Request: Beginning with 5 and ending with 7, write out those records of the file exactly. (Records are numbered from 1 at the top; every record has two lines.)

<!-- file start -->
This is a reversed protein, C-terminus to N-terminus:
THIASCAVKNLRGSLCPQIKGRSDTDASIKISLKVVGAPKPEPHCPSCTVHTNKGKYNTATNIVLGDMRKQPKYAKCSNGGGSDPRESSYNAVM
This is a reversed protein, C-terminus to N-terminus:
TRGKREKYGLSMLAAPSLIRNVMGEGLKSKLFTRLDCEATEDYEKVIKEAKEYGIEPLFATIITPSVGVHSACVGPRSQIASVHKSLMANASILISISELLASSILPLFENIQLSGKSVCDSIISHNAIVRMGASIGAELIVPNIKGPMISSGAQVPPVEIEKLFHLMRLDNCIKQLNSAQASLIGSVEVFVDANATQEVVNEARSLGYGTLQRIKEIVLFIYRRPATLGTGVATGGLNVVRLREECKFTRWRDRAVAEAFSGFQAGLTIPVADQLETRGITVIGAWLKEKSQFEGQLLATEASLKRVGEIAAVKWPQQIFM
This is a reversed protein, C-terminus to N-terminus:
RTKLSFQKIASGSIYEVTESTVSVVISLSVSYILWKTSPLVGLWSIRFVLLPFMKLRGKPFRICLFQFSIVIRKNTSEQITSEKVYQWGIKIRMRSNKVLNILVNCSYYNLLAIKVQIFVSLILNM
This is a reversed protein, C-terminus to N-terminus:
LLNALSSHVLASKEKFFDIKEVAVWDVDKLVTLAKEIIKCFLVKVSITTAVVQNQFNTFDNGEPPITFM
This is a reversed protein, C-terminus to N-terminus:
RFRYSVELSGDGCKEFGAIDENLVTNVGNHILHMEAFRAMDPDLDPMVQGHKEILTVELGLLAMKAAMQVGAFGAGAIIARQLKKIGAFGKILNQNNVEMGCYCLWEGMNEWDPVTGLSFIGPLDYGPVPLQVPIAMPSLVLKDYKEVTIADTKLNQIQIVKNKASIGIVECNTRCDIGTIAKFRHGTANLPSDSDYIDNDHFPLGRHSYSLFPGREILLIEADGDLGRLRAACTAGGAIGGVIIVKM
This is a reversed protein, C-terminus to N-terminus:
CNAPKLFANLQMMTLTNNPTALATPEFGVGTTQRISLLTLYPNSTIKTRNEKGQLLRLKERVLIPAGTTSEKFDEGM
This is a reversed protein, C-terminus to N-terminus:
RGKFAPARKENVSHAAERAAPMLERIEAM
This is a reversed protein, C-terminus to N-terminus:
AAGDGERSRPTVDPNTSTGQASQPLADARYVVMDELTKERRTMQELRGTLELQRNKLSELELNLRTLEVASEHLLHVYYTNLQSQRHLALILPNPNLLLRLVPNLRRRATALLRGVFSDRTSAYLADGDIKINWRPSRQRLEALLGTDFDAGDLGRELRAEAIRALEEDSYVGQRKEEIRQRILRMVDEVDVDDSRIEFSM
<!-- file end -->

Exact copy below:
This is a reversed protein, C-terminus to N-terminus:
RFRYSVELSGDGCKEFGAIDENLVTNVGNHILHMEAFRAMDPDLDPMVQGHKEILTVELGLLAMKAAMQVGAFGAGAIIARQLKKIGAFGKILNQNNVEMGCYCLWEGMNEWDPVTGLSFIGPLDYGPVPLQVPIAMPSLVLKDYKEVTIADTKLNQIQIVKNKASIGIVECNTRCDIGTIAKFRHGTANLPSDSDYIDNDHFPLGRHSYSLFPGREILLIEADGDLGRLRAACTAGGAIGGVIIVKM
This is a reversed protein, C-terminus to N-terminus:
CNAPKLFANLQMMTLTNNPTALATPEFGVGTTQRISLLTLYPNSTIKTRNEKGQLLRLKERVLIPAGTTSEKFDEGM
This is a reversed protein, C-terminus to N-terminus:
RGKFAPARKENVSHAAERAAPMLERIEAM